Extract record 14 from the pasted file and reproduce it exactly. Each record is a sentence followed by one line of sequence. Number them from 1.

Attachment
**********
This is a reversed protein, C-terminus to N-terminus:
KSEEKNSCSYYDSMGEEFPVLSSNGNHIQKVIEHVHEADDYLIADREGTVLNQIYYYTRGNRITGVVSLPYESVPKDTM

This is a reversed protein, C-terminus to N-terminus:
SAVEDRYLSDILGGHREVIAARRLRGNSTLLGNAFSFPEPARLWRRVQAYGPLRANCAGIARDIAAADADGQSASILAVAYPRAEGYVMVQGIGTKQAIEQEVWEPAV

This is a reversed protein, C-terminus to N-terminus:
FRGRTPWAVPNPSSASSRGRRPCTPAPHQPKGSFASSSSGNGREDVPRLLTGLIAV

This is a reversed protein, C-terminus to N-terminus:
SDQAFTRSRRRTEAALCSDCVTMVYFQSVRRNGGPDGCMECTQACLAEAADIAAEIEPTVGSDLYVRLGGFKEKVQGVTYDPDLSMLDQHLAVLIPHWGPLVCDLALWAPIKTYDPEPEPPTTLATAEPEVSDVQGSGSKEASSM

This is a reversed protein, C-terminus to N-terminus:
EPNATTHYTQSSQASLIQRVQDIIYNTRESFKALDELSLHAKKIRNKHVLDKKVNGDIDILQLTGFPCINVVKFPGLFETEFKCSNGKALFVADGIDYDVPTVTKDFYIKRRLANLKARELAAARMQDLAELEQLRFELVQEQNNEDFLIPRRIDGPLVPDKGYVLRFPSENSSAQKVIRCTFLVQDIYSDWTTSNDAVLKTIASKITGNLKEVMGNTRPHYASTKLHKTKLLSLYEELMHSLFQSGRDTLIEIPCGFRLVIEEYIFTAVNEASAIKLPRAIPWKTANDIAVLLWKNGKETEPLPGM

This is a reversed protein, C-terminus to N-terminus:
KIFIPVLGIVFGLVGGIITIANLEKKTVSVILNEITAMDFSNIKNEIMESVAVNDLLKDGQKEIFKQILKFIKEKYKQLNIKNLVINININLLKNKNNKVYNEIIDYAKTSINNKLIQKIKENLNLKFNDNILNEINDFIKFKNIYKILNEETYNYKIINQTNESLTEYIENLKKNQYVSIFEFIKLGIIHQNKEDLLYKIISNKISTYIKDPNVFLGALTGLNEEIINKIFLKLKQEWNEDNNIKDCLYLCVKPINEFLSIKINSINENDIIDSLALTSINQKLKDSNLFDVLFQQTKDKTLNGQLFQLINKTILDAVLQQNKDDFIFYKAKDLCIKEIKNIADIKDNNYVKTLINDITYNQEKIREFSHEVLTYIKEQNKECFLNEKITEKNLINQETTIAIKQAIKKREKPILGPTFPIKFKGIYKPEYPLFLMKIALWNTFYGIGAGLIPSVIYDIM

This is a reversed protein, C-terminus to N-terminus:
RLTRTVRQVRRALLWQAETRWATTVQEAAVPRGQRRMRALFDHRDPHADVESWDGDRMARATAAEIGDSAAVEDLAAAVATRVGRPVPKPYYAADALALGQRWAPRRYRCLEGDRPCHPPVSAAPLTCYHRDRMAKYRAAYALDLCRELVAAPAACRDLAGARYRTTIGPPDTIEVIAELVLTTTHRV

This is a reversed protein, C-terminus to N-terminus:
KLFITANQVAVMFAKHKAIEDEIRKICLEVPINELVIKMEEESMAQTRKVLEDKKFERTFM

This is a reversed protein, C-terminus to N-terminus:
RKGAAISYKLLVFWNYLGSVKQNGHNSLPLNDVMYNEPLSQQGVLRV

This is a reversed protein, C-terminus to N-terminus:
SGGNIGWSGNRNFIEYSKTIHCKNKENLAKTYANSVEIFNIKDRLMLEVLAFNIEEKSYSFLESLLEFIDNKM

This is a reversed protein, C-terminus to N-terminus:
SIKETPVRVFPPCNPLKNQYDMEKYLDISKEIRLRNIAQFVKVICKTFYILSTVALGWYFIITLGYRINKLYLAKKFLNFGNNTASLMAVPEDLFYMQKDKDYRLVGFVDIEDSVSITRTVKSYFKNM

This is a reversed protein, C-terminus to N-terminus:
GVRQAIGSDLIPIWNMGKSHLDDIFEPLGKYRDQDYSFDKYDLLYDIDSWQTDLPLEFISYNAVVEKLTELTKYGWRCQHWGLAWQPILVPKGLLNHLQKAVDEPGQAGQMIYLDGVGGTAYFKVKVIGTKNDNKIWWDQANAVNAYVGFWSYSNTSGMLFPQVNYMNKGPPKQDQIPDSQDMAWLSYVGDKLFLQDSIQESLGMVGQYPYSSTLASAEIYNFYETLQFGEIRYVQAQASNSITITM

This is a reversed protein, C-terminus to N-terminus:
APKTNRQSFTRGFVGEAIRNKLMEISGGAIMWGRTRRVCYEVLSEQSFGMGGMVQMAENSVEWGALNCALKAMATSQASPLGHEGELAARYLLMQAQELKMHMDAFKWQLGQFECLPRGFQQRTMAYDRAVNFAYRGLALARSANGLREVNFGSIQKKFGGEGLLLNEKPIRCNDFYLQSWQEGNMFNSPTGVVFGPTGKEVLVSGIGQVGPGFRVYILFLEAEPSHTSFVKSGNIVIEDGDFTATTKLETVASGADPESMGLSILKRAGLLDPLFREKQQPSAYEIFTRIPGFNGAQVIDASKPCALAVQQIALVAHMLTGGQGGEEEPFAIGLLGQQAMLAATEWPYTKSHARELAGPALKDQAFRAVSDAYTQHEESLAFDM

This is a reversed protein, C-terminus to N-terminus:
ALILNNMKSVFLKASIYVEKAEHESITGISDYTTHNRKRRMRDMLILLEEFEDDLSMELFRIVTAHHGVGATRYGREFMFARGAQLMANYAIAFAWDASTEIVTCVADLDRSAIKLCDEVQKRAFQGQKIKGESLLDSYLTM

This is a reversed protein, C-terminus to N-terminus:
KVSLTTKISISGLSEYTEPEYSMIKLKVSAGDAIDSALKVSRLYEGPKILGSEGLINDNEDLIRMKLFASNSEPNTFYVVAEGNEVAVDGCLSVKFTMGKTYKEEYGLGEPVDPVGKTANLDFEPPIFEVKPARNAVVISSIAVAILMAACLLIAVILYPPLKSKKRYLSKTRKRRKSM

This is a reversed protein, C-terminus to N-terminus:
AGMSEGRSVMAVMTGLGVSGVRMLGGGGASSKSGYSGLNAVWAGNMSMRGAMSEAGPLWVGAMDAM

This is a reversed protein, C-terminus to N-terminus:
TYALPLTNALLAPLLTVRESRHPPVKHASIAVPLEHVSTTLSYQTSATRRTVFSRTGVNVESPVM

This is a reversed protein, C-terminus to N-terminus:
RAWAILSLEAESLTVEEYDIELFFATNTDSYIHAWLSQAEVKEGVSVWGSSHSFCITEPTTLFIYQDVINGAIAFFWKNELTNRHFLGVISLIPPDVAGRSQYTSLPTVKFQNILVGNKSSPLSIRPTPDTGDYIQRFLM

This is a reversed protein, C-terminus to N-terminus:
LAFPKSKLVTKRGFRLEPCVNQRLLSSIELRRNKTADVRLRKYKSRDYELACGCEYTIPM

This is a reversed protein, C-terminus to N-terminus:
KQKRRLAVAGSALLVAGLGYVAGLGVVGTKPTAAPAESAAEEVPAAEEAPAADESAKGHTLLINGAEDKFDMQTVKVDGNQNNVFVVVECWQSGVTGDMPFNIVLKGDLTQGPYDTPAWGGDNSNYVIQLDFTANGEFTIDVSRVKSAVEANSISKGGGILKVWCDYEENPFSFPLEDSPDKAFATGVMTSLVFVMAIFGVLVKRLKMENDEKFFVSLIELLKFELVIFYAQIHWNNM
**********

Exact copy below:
This is a reversed protein, C-terminus to N-terminus:
ALILNNMKSVFLKASIYVEKAEHESITGISDYTTHNRKRRMRDMLILLEEFEDDLSMELFRIVTAHHGVGATRYGREFMFARGAQLMANYAIAFAWDASTEIVTCVADLDRSAIKLCDEVQKRAFQGQKIKGESLLDSYLTM